How long does it take to get information on a charge?

UPDATED: Oct 12, 2011

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How long does it take to get information on a charge?

My friend was arrested for entering an auto (with intent of theft/felony, they said). The auto was a car that has been abandoned in my parking lot for over a year that he had entered to see if he could get some information about who it belonged to. The arresting officer said he was being arrested but not charged at the moment because they can’t get a hold of the car’s owner to find out if he wants to press charges. When we picked him up after he had been processed and bonded, they gave him an arrest report and said that he should hear something in 6 to 9 weeks. We’re not sure what to expect.

Asked on October 12, 2011 under Criminal Law, Georgia


FreeAdvice Contributing Attorney / FreeAdvice Contributing Attorney

Answered 11 years ago | Contributor

Given the circumstances that you have written about, your friend may or may not ever be charged for entering an automobile with the intent to commit theft, a felony based upon what you have written. The reason is that based upon my experience, when law enforcement encounters someone doing a crime that could be deemed a felony, the person is typically arrested right away and not let go as in the situation you are writing about.

To be on the safe side, your friend would be wise to consult with a criminal defense attorney about the incident he was involved in in order to possibly get some quick resolution.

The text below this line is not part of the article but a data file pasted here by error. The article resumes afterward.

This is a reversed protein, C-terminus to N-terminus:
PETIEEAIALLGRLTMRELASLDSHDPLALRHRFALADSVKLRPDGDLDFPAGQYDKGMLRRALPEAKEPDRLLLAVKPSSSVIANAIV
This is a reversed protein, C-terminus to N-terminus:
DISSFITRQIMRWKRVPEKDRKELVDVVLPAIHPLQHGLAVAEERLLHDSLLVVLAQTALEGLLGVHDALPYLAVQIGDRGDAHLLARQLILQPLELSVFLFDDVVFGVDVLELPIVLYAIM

IMPORTANT NOTICE: The Answer(s) provided above are for general information only. The attorney providing the answer was not serving as the attorney for the person submitting the question or in any attorney-client relationship with such person. Laws may vary from state to state, and sometimes change. Tiny variations in the facts, or a fact not set forth in a question, often can change a legal outcome or an attorney's conclusion. Although has verified the attorney was admitted to practice law in at least one jurisdiction, he or she may not be authorized to practice law in the jurisdiction referred to in the question, nor is he or she necessarily experienced in the area of the law involved. Unlike the information in the Answer(s) above, upon which you should NOT rely, for personal advice you can rely upon we suggest you retain an attorney to represent you.

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